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Digging In To The Outward Mindset
In the new series Book Club for Busy People, Accelerate shares highlights of books we’re hearing about from the community. First up: how thinking about others’ needs strengthens teams and increases civility in The Outward Mindset.

hen problems in the workplace arise, it’s easy to blame external circumstances outside of our control. If only my boss didn’t ask so much of me. If only my co-worker helped a little more. If only this part of my day were better, I could actually do my job.

What these typical complaints avoid, The Outward Mindset argues, is actually the key to business success: an outward-focused approach that drives and shapes how we engage with others and how we behave in every aspect of our lives. Modifying our behavior is one thing—but our mindset informs and shapes our behavior.

Changing our mindset takes real work, though. The Outward Mindset recommends three foundational steps represented by the metaphor SAM:

  1. See the needs, objectives, and challenges of others
  2. Adjust your efforts to be more helpful of others
  3. Measure the impact of your work on others

Translating SAM into Action

The Outward Mindset works across a multitude of industries, but it applies particularly well to health care. When we see patients as people instead of numbers or objects, it becomes easier to understand their needs and desires. When we work to understand our colleagues and the day-to-day challenges they face, it becomes easier for everyone to feel invested in the organization. “Inward mindset organizations do things,” the book says. “Outward-mindset organizations help others to be able to do things.”

Below are a few more of The Outward Mindset’s main points, all of which can be applied on an individual or group level to enact meaningful change.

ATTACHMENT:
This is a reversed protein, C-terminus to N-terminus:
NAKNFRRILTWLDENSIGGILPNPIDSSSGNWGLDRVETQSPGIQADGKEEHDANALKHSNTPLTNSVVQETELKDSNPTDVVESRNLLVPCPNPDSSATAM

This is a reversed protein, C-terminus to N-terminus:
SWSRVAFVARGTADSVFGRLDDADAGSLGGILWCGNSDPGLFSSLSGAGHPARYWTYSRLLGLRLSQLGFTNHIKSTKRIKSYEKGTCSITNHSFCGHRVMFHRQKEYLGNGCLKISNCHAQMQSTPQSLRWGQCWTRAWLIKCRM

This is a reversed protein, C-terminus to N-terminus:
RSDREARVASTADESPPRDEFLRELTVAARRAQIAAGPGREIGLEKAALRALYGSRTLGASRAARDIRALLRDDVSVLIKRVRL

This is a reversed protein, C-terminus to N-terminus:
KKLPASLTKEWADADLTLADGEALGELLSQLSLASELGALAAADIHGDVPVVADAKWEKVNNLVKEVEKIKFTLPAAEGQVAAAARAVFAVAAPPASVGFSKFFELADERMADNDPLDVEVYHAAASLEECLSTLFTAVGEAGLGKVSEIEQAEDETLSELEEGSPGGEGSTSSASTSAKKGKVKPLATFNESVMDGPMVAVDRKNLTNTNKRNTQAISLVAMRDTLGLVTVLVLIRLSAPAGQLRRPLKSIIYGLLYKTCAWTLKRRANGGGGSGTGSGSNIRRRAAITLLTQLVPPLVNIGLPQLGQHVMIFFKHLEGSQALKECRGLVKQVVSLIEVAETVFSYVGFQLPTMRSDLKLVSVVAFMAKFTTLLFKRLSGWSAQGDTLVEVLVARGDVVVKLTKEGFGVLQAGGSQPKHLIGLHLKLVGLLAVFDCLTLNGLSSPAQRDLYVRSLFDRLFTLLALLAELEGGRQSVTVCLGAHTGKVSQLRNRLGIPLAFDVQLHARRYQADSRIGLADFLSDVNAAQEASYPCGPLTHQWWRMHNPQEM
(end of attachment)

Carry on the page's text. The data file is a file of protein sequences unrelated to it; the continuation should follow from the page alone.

1. Humility is all-important

Successful leaders are humble enough to see beyond themselves and perceive the true capacities and capabilities of their people. Consider statements like “Tell me more” and “I’m here to help” that place both parties on equal footing.

2. Engage in behaviors that advance a collective result

When Alan Mulally was hired by Ford just before the Great Recession of 2008, he tasked all of his employees to ask, “Who can help with that?” when a problem arose. That helped everyone focus on the success of the whole, not just their individual impact.

3. Eliminate unnecessary distinctions that create distance between yourself and others

The Outward Mindset breaks down the “trappings of difference”: layers of privilege that separate leaders and employees. Those who are willing to collapse those distinctions in favor of a “we are in this together” mentality can create an environment where mindset change is significantly more likely to succeed.

4. Don’t wait for others to change

The toughest place from which to operate is one where inward mindset people are waiting on someone else to begin thinking more outwardly. Once one person takes the plunge, however, the positive results can cascade. According to the Arbinger Institute, effecting change by shifting mindsets produces four times the level of success than those who focus only on changing behavior.

On one hand, the attitudes outlined in The Outward Mindset might seem like common sense—a modern reinterpretation of the Golden Rule. On the other, truly seeing the objectives and challenges of others, adjusting your own efforts to be more helpful, and measuring the impact of your work on others requires significant time and effort. The work is worthwhile, though. As the dedication page of The Outward Mindset says, quoting author G.K. Chesterton, “How much larger your life would be if your self could become smaller in it.”


Nick McGregor

Senior Communications Editor, Publishing, University of Utah Health

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